Microplastics in the environment, health risk: more reasons to ban single-use plastics—Oceana - Oceana Philippines
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Microplastics in the environment, health risk: more reasons to ban single-use plastics—Oceana

Press Release Date: June 6, 2023

Oceana reiterates its call to the Department of Environment and Natural Resources (DENR) and the National Solid Waste Commission (NSWMC) to ban single-use plastics as mandated by Republic Act No. 9003 (Ecological Solid Waste Management Act of 2000), in view of recent studies confirming the presence of microplastics in the environment.

“We urge the Philippine government to once and for all resolve the plastic pollution crisis in the Philippines. They had the chance to turn off the tap and avoid the onslaught of plastics and microplastics in the air and in the ocean more than 20 years ago, but they reneged on their mandate under the law to ban single-use plastics,” said Atty. Rose Liza Eisma-Osorio, Oceana Acting Vice President and Legal and Policy Director.

Oceana said a recently published scientific report found the presence of microplastics in the ambient air in Metro Manila that should direct the DENR, NSWMC and the Department of Health (DOH) to move swiftly to prevent further damage on the health and well-being of the people.

“Microplastics are in the air we breathe and, in the soil, freshwater, and our seas. Our exposure to the dangers brought about by plastic pollution cannot be overemphasized. Plastic is an escalating crisis for the environment, health, and climate. If we don’t act now to mitigate its impacts, when will the government move? Banning single-use plastics with utmost sense of urgency is a must now more than ever!” said Osorio.

The government’s own study confirmed the presence of microplastics in major water bodies in the country. The study conducted by the DENR Ecosystems Research and Development Bureau (ERDB) found microplastics in all 10 study sites, with Tañon Strait Protected Seascape (TSPS), the country’s largest protected seascape and major fishing ground topping the list as having the highest density. The other marine protected areas, Taklong Island National Marine Reserve (TINMR) and Apo Reef Natural Park (ARNP) were also found to have microplastics.

ERDB’s recommendation calls for a follow-up study that describes the quantities of microplastics in the tissues of corals and other commercially important species. It concluded that particles ingested by marine organisms during feeding can lead to human consumption of microplastics through contaminated marine animals.

“Studies on plastics leaking into the ocean that pose alarming risks on the food we eat are among the reasons we challenge the government to do its job. Plastics disintegrate into microplastics that can accumulate in the food we eat, in the water we drink, and in the air we breathe.  Sea animals die due to ingestion and entanglement, and this will negatively affect the biodiversity and healthful ecological balance of our marine environment. Imagine the danger we face now! As the situation worsens due to government’s failure of governance, our children and the future generation will suffer,” explained Osorio.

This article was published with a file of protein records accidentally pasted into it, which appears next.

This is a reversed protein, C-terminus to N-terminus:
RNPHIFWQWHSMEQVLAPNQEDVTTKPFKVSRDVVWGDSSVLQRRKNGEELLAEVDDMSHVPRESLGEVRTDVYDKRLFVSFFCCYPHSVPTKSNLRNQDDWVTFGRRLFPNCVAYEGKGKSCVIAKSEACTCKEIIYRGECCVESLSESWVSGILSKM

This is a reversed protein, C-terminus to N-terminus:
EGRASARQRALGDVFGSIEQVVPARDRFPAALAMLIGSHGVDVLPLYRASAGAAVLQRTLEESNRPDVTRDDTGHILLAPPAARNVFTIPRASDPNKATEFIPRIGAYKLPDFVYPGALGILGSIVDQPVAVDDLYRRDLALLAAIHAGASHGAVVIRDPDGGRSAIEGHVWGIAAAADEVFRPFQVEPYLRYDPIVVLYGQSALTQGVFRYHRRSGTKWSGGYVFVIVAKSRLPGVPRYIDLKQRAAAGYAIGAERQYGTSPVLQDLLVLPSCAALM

The United Nations Environment Programme (UNEP) recently released its report, Turn Off the Tap: How the World Can End Plastic Pollution and Create a Circular Economy, that provides a “compass” for governments and an action plan for businesses to end plastic pollution by 2040.

Osorio said the Philippines could have started the move to turn away from plastic two decades ago when it passed a very progressive law in RA 9003 in 2000. “This should have paved the way for the ban of manufacturing, importation, distribution, use and post-use of single-use plastic in the country,” she added.

Section 29 of the law prescribes that within one (1) year from the effectivity of this Act, the NSWMC shall, after public notice and hearing, prepare a list of Non-Environmentally Acceptable Products which shall be prohibited. The list of products must be annually updated by the NSWMC.

Section 30 defines the prohibition on the Use of Non-Environmentally Acceptable Packaging in that, ‘no person owning, operating or conducting a commercial establishment in the country shall sell or convey at retail or possess with the intent to sell or convey at retail any products that are placed, wrapped or packaged in or on packaging which is not environmentally acceptable packaging’.

Oceana is an international advocacy organization dedicated to protecting the world’s oceans. Since 2014, Oceana has been working closely with national and local government agencies, civil society, fisherfolk, and other stakeholders to restore the abundance of Philippine fisheries and marine resources. (END)


For More Information:

Joyce Sierra, Communications Manager, Oceana

Mobile: 09178214430 E-mail: jsierra@oceana.org

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